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As blockchain natives, we are no stranger to the Securities and Exchange Commission (SEC).
Through my tenure here as editor, I’ve seen them try to clamp down on NFTs, attack the very fundamentals of blockchain, and engage in smear campaigns against people who are genuinely trying to do good with technology.
And because of this, we see them almost like mortal foes – demons to our angels, the shadow to our light.
While a compelling narrative, I’ve always found that a confusing idea. Isn’t the whole purpose of the SEC to keep us safe?
Why are they trying to destroy innovation, stamping out ideas before they are even born?
Why should they get to decide the framework in which technology can and should innovate, as if they are somehow more just and moral than the rest of society?
These questions have always perplexed me, and even though I’m far away from all the drama, it’s almost as if watching it unravel in real-time grants me a better understanding of myself, of government machinery, and its intent.
So what has changed in their attempt to make blockchain a safer place?
Gary Gensler, the Chair of the SEC, is a very interesting man.
Known as the big daddy of crypto regulation, Gensler’s appointment to lead the regulatory agency marked a significant shift in their approach.
Somehow in his twisted mind, Gensler continues to believe that cryptocurrency assets fall squarely under the category of securities, and as such, they should fall within the purview of SEC oversight.
This is what the young people on the streets call “delulu” these days.
Now I can’t say much about the man and his motivations, but his actions have branded him as public enemy number one – well at least in relation to the cryptocurrency community.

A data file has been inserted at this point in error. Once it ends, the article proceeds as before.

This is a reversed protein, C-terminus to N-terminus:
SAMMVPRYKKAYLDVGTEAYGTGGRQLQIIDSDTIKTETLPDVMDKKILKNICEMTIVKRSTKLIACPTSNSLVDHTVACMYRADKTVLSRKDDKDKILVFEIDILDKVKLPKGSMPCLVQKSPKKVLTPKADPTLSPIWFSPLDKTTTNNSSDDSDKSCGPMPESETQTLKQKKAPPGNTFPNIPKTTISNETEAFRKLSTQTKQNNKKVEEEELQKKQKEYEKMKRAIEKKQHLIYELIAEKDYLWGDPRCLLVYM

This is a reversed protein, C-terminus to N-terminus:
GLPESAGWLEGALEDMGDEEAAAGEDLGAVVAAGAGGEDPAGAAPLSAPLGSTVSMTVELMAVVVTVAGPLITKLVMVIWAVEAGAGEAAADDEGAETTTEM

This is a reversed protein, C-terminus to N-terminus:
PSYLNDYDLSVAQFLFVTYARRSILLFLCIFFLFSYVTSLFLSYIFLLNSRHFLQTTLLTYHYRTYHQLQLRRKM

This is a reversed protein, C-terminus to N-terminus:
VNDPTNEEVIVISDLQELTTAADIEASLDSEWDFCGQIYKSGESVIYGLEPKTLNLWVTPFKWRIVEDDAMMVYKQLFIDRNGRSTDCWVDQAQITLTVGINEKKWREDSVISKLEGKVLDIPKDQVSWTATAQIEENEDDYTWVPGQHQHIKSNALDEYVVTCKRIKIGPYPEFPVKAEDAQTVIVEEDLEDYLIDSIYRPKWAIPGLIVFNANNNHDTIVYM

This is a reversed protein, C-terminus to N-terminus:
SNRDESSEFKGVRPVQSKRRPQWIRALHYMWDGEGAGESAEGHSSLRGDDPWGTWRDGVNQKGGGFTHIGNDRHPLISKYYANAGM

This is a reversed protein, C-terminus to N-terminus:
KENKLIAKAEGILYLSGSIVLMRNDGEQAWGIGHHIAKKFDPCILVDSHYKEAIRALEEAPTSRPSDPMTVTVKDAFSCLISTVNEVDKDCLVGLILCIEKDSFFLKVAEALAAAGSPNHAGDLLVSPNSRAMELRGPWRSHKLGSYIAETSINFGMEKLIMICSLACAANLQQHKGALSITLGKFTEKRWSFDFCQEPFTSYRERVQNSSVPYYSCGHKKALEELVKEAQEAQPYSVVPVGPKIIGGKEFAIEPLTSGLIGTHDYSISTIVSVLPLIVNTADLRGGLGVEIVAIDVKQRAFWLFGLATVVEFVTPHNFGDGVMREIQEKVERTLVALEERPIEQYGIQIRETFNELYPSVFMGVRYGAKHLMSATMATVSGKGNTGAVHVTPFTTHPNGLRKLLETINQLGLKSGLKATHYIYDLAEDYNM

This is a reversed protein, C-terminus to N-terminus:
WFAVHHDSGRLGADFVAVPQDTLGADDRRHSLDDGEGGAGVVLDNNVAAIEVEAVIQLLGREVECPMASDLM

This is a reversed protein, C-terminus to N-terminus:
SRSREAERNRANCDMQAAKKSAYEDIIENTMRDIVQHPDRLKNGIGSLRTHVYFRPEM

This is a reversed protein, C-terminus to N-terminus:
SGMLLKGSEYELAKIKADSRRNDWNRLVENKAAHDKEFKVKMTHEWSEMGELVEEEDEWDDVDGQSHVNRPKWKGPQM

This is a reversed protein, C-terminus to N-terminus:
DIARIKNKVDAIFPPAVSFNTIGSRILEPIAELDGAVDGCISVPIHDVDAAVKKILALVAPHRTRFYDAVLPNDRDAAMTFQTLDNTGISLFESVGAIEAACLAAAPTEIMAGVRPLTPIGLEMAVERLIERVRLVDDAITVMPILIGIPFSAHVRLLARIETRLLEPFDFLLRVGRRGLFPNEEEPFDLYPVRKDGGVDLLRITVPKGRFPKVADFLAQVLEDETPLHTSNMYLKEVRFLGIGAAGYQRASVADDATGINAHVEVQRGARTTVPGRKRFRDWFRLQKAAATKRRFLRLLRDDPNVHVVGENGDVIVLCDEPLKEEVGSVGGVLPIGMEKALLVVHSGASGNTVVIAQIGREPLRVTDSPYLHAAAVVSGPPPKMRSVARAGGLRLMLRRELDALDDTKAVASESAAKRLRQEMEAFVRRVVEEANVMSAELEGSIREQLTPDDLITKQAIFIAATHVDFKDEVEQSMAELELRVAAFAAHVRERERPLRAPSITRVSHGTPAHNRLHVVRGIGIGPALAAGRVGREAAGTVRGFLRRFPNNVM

And he’s not totally clueless about crypto – apparently he used to speak highly of crypto and praise it.
But the hate is probably from something more superficial:
Politics change people, and it’s not hard to imagine that the allure of power has changed the man in some shape or form.
Following a soul-crushing defeat by Ripple, where the SEC has been ruled against in their latest bid for an appeal, Gensler these days has wisely decided to move towards an area where has a better chance of making more impact.
The SEC Chair has been taking a stronger approach towards AI and has focused less on crypto.
To that I say, good for him. After all, he can only warp so much reality during his limited tenure.
NFT Scrutiny by SEC
Which brings me to another point – crypto, in it’s rawest, most native form, isn’t the only subject of the SEC’s intervention.
One particular organisation, Impact Theory, was able to raise approximately $30 million from hundreds of investors.
They sold NFTs to raise money for the business. Like, direct to pocket. Yikes.
Fundraising in that manner is pretty archaic these days.
We’ve seen the format change, with examples like goblintown.wtf who offered free mints (you still have to pay for gas), but made their revenue largely from royalty.
Nifty Gateway is Buidling
And based on what I can see, the pendulum swings both ways.
Gensler isn’t the only one that has dug his heels in in support of his belief.
Despite a waning interest in non-fungible tokens (NFTs), platforms like Nifty Gateway, continue to invest, support, and buidl in a dying market.
Their mission is to to make NFTs accessible to everyone.
They have been strongly advocating for NFTs – in fact one of their taglines are “We will not rest until 1 billion people are collecting NFTs.“
I think that’s pretty based.
Stablecoins Are Evolving
And NFTs are not the only thing that has evolved.
Stablecoins have been a rather contentious topic after the UST’s crash.